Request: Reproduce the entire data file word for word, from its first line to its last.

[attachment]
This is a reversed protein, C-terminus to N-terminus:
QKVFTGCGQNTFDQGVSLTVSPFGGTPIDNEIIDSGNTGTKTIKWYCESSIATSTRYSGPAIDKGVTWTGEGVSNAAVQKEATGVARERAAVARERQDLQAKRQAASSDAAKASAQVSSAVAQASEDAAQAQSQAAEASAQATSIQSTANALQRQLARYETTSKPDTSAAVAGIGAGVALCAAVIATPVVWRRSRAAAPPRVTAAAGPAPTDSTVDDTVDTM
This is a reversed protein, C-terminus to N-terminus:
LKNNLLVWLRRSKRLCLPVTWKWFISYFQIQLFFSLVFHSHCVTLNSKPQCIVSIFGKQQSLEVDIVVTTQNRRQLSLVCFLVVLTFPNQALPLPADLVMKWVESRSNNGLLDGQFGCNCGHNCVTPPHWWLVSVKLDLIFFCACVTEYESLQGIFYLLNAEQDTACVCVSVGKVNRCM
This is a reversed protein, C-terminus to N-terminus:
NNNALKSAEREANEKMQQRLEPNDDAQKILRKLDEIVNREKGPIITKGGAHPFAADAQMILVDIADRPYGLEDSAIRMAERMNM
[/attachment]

This is a reversed protein, C-terminus to N-terminus:
QKVFTGCGQNTFDQGVSLTVSPFGGTPIDNEIIDSGNTGTKTIKWYCESSIATSTRYSGPAIDKGVTWTGEGVSNAAVQKEATGVARERAAVARERQDLQAKRQAASSDAAKASAQVSSAVAQASEDAAQAQSQAAEASAQATSIQSTANALQRQLARYETTSKPDTSAAVAGIGAGVALCAAVIATPVVWRRSRAAAPPRVTAAAGPAPTDSTVDDTVDTM
This is a reversed protein, C-terminus to N-terminus:
LKNNLLVWLRRSKRLCLPVTWKWFISYFQIQLFFSLVFHSHCVTLNSKPQCIVSIFGKQQSLEVDIVVTTQNRRQLSLVCFLVVLTFPNQALPLPADLVMKWVESRSNNGLLDGQFGCNCGHNCVTPPHWWLVSVKLDLIFFCACVTEYESLQGIFYLLNAEQDTACVCVSVGKVNRCM
This is a reversed protein, C-terminus to N-terminus:
NNNALKSAEREANEKMQQRLEPNDDAQKILRKLDEIVNREKGPIITKGGAHPFAADAQMILVDIADRPYGLEDSAIRMAERMNM